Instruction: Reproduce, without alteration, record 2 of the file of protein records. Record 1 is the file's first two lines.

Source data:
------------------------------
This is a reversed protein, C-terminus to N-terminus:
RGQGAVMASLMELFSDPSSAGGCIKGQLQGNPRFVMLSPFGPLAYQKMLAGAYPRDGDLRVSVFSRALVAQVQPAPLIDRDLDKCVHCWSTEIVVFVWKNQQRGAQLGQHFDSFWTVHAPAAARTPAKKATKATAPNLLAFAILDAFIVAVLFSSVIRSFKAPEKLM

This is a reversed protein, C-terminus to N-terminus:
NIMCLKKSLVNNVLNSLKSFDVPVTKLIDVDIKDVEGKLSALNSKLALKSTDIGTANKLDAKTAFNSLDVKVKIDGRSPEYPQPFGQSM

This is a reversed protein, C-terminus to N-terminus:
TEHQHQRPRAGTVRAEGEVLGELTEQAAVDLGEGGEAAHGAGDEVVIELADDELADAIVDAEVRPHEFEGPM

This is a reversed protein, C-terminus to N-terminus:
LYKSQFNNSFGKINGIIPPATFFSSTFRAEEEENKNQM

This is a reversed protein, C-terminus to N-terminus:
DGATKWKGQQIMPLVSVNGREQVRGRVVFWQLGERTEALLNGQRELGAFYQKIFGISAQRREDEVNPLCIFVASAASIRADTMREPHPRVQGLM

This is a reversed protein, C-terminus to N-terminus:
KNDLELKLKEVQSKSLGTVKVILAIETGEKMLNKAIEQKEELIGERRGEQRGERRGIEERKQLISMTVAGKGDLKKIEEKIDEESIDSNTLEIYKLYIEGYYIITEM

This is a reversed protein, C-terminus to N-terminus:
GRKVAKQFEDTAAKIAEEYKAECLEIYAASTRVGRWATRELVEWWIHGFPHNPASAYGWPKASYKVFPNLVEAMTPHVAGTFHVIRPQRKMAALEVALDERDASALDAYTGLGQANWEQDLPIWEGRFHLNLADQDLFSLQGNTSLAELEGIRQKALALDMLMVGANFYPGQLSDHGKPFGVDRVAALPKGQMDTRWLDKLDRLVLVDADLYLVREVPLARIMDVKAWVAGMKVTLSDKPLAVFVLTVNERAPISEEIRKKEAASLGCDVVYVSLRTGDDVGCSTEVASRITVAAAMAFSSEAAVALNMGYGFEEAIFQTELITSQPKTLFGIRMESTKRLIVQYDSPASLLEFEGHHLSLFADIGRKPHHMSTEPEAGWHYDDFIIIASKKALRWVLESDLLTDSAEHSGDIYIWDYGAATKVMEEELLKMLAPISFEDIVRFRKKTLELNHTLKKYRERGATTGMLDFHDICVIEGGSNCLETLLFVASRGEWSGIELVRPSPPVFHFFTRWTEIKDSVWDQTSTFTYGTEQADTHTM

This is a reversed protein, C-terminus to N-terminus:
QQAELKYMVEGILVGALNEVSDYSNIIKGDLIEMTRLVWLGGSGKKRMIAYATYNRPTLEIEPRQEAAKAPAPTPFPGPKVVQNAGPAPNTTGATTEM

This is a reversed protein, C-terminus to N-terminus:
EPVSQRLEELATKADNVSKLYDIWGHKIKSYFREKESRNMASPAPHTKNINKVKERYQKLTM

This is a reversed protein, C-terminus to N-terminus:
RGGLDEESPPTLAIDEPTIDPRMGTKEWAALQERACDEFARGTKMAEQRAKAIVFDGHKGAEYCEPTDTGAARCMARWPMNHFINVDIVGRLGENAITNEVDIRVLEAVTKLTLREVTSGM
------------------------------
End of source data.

This is a reversed protein, C-terminus to N-terminus:
NIMCLKKSLVNNVLNSLKSFDVPVTKLIDVDIKDVEGKLSALNSKLALKSTDIGTANKLDAKTAFNSLDVKVKIDGRSPEYPQPFGQSM